- Schedule III – Have a slightly lower potential for abuse or dependence than Schedule I or II, with an accepted medical use. They include testosterone, ketamine, anabolic steroids, and Tylenol with codeine
- Schedule IV – Have a lower rate of abuse or limited dependence and accepted medical use. Examples include Xanax, Valium, Ambien, and Tramadol
- Schedule V – Have the lowest rate of abuse or dependence and accepted medical use. They include Lyrica, Robitussin AC, and Lomotil
The law also includes other substances, such as cocoa leaves, poppy straw, and crude opium, as well as include flunitrazepam (roofies) and GHB (the “date rape drug”).
It is against the law to import drugs into the U.S. by means of transshipment, in-transit shipment, parcel deliveries, or any similar method. You can also face charges for having controlled substances in your possession unlawfully if you are aboard an aircraft or vessel entering the United States. Additionally, you can face charges if you manufacture Schedule I or II narcotics with the intent or knowledge they will be imported into the U.S.
Related Drug Crimes
Along with charges of illegal importation of drugs, you can face additional charges depending on the amount of drugs involved. For instance, you can face charges of drug trafficking or drug distribution if authorities seize large quantities of drugs from you.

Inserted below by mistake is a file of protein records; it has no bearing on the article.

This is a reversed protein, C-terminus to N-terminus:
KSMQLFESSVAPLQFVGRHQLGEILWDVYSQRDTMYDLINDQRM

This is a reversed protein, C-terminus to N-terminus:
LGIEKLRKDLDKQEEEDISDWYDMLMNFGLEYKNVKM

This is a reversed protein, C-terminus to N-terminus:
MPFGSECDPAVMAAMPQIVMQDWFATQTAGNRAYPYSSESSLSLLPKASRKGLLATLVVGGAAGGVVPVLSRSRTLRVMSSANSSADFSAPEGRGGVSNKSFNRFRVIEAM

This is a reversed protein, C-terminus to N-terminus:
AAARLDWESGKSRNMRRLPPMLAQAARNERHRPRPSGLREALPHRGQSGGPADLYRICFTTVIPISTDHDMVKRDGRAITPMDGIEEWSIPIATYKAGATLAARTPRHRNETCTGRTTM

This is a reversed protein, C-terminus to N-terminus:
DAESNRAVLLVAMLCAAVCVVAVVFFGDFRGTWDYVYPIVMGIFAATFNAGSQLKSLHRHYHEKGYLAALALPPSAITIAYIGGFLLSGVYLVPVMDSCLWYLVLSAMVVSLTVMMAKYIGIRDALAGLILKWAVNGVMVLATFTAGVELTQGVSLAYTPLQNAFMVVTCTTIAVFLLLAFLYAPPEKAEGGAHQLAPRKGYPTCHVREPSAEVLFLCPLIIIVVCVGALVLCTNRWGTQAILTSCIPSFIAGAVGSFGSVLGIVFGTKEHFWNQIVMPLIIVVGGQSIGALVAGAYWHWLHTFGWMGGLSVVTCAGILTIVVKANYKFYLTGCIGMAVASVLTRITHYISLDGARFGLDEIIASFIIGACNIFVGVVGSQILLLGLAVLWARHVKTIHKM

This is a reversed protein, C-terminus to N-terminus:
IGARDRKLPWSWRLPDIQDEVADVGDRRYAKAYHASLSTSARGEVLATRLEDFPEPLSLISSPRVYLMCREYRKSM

Also, you can face serious RICO charges if authorities determine you were part of a drug ring, cartel, or some other organized criminal organization when you committed the offense or if you committed the offense to further some criminal enterprise. You can face charges for conspiracy as well.
Any additional charges will have their own penalties, which the court may impose along with the penalties you receive for the illegal importation of drugs.
Penalties for Federal Importation of Drugs
The penalties for federal importation of drugs depend on the types of drugs involved and their quantities. For example:
- Unlawfully importing 100 or more grams of heroin, 500 or more grams of cocaine, or 100 or more kilograms of marijuana – You could receive a five-year mandatory minimum prison sentence, with a maximum of 40 years. You could also face fines up to $5,000,000, along with four to eight years of supervised release.